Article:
milo bosh

On Friday the 13th, Rootwork Gallery, an arts space in east Pilsen, felt inviting and meditative as people arrived for the artists’ talk of “A Tender Power: A Black Womanist Visual Manifesto.” Soft music played as the founding curator of Rootwork, Tracie D. Hall, greeted attendees, answered questions, and served portions from an epic vegan lasagna to early arrivals.

The exhibition is a thoughtful reflection on both the contributions of Black women to society and their families, and the burdens that they bear moving through the world as Black women. Hall, who created several of the pieces on display, incorporated Black spiritual practices like the use of mojo bags to carry spells and send prayers into her work. Her friend and fellow artist, Kimberly M. Harmon, contributed the rest of the artwork, which deals more closely with her experiences with her family.

In the two years since Hall—a program director at the Joyce Foundation who previously served as an official with the city’s Department of Cultural Affairs and Special Events—founded Rootwork, the gallery has provided a platform for artists specializing in spiritual, folk, street, and indigenous art to showcase their work. It takes its name from the Black spiritual practice “rootwork,” also known as Hoodoo, which originated in West and Central Africa and mixed with Native American beliefs and traditions during slavery.

Tracie D. Hall (milo bosh)
Tracie D. Hall (milo bosh)

As part of the display of “A Tender Power,” the spaces between artworks were filled with candles and whole lemons, with bunches of collards hung on the walls to brighten the mood. Hall explained that the fruit and vegetable decorations were inspired by her family—especially her grandmother, who was active in rootwork while Hall grew up. She recalled New Year’s Eve at home, when people would kiss under collards instead of mistletoe, and explained the decision to include lemons: “[they] lift energy.” Said Hall, “I wanted to do that because some of the subject matter is really heavy, and I wanted people to come in here and balance the spirit and not be too sad or bereft.”

The artists’ grappling with painful and meaningful Black experiences sat at the core of the show’s most moving works. “Nkisi Suit for Mamie Till”—a black dress staked to the wall with dozens of nails, paired with a black handbag and black shoes also run through with nails––took up the gallery’s western wall. Pinned to the clothing were miniature portraits of Mamie Till, her son Emmett, and the famous photo of Till crying over her son’s casket.

The piece first appeared as a passive reflection on a mother’s grief and suffering––but Hall, who created the work, explained that a nkisi is an “oath taker” or an “order taker,” and to create one means that “you’re asking it to do something, you’re making a pact with it.” In this case, the nkisi was a call on Mamie Till to avenge Emmett’s death on his murderers in the afterlife.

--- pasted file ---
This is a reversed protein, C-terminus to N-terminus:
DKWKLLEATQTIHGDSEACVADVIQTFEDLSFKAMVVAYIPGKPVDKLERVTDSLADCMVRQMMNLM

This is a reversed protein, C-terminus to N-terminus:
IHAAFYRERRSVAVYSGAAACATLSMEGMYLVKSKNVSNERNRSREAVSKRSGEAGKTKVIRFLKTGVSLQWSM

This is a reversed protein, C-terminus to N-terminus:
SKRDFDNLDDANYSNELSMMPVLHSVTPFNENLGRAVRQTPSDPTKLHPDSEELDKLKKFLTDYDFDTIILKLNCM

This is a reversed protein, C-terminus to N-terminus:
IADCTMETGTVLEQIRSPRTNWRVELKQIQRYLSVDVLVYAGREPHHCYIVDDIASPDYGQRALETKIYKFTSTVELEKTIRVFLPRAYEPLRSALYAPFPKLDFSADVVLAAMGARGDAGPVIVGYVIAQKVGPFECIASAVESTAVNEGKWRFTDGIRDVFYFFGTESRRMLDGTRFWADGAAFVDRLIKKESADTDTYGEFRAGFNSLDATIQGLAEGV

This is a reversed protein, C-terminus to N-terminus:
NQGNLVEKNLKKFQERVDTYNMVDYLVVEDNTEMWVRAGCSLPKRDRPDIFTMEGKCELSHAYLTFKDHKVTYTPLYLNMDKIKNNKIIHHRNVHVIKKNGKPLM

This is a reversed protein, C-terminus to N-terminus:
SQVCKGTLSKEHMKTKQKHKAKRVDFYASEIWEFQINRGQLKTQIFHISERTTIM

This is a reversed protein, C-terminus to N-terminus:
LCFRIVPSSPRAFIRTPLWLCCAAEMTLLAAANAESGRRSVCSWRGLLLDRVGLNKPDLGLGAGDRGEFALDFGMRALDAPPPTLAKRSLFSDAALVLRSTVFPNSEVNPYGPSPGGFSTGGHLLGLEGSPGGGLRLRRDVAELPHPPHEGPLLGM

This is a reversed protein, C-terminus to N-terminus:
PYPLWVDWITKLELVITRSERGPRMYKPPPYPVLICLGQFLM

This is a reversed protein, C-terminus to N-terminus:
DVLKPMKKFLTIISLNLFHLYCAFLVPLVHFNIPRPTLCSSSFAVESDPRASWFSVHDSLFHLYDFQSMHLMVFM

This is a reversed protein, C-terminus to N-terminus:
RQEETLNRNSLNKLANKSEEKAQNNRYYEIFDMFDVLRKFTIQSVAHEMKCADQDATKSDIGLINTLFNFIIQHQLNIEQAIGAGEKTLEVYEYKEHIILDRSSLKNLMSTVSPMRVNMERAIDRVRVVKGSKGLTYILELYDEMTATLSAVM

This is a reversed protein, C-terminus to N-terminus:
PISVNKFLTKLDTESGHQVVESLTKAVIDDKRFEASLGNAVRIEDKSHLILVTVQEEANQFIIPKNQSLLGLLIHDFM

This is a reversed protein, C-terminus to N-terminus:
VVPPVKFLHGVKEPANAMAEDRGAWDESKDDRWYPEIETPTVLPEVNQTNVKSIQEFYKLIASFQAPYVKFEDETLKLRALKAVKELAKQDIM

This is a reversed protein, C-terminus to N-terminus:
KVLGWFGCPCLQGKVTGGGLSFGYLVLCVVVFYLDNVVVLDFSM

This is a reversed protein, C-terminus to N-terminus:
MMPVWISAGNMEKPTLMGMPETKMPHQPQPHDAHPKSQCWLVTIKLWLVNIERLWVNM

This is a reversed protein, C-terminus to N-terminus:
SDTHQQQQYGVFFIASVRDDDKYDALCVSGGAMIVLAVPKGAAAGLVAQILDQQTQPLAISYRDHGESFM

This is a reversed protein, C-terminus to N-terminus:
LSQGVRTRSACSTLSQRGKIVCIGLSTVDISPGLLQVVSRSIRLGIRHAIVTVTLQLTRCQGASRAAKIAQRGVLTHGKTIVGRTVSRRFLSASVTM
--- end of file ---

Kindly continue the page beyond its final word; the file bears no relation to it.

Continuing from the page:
The murder of Emmett and Mamie Till’s decision to hold an open casket funeral, which took place at the Roberts Temple of God in Christ Church in Bronzeville, played an important role in the beginning of the Civil Rights movement––but it also had a profound effect on Hall.“When I saw Emmett Till’s body, I was twelve. I was just reading JET [Magazine] like you do, and having a good old time,” she said. “I ran into the kitchen where my mother was and I said, ‘What is this?’… My mother told me the whole story in about ten minutes and I never forgot it. And that’s when I realized I don’t trust nobody with my Black life.”

Two of Harmon’s mixed media pieces, a pair of photographic portraits titled “Egun/Oya,” capture her daughter playing in the woods. In the Yoruba language, Egun and Oya refer to ancestors and the cycle of life, and while reflecting on the pieces, Harmon spoke of the inspiration found in the “not apologetic, not curtailed, rawness of power” she saw in her daughter.

Kimberly M. Harmon (milo bosh)
Kimberly M. Harmon (milo bosh)

The different manifestations and meanings of power were a theme that recurred throughout Hall and Harmon’s artists’ talk, which consisted of the women asking each other about their artwork and the way rootwork tied into their lives and their understanding of the world. Each woman answered the question of how she defined power; for Harmon, it is the ability to unapologetically speak her truth. To Hall, power is the capacity to overcome the challenges that life presents, “that moment when you collect everything that you have and begin to allow it to propel you beyond where you think you can go.”

Hall’s understanding of power is reflected in the gallery space she has cultivated over the past two years, which she envisions as an unpretentious place to share and flesh out ideas. Rootwork has been a place for people to share experiences and collectively process life’s challenges, a place that is understanding, warm, and supportive. At the artists’ talk, one could see just how passionate this community was: the number of attendees grew to over sixty as people continued to fill the folding chairs and pack every foot of space by the walls. Harmon thanked people for coming to the exhibition and giving energy through their presence and questions. Hall agreed, noting that often when the gallery closes there are new offerings at the altars, like food and candy and coins. Though she sees people going to all sorts of places and only taking, “people come here and they give.”

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“A Tender Power: A Black Womanist Visual Manifesto.” Rootwork Gallery, 645 W. 18th. St. Open through May 18.

Tammy Xu is a contributor to the Weekly. She grew up in Naperville and works as a software programmer. She last wrote for the Weekly about a new self-guided tourbook of South Side sites significant to the history of Black women this month.

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